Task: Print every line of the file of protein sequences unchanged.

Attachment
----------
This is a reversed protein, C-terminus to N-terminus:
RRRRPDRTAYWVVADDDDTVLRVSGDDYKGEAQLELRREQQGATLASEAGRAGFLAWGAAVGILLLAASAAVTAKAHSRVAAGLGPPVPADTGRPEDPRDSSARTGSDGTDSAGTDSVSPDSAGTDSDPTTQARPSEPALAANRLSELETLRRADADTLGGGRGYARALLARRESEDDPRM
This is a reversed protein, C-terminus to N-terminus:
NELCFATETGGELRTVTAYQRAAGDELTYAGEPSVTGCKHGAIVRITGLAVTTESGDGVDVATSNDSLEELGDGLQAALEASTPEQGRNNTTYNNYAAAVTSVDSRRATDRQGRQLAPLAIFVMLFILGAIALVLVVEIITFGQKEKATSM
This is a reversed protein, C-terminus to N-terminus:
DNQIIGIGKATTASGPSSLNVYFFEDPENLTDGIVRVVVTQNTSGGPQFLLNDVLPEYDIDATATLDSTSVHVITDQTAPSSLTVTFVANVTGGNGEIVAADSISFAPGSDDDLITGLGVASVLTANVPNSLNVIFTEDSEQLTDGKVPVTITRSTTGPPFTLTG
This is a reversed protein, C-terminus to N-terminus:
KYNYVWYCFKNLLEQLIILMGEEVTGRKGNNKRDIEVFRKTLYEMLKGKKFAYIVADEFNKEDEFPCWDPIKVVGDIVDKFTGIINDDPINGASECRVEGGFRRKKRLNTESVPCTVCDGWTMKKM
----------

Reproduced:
This is a reversed protein, C-terminus to N-terminus:
RRRRPDRTAYWVVADDDDTVLRVSGDDYKGEAQLELRREQQGATLASEAGRAGFLAWGAAVGILLLAASAAVTAKAHSRVAAGLGPPVPADTGRPEDPRDSSARTGSDGTDSAGTDSVSPDSAGTDSDPTTQARPSEPALAANRLSELETLRRADADTLGGGRGYARALLARRESEDDPRM
This is a reversed protein, C-terminus to N-terminus:
NELCFATETGGELRTVTAYQRAAGDELTYAGEPSVTGCKHGAIVRITGLAVTTESGDGVDVATSNDSLEELGDGLQAALEASTPEQGRNNTTYNNYAAAVTSVDSRRATDRQGRQLAPLAIFVMLFILGAIALVLVVEIITFGQKEKATSM
This is a reversed protein, C-terminus to N-terminus:
DNQIIGIGKATTASGPSSLNVYFFEDPENLTDGIVRVVVTQNTSGGPQFLLNDVLPEYDIDATATLDSTSVHVITDQTAPSSLTVTFVANVTGGNGEIVAADSISFAPGSDDDLITGLGVASVLTANVPNSLNVIFTEDSEQLTDGKVPVTITRSTTGPPFTLTG
This is a reversed protein, C-terminus to N-terminus:
KYNYVWYCFKNLLEQLIILMGEEVTGRKGNNKRDIEVFRKTLYEMLKGKKFAYIVADEFNKEDEFPCWDPIKVVGDIVDKFTGIINDDPINGASECRVEGGFRRKKRLNTESVPCTVCDGWTMKKM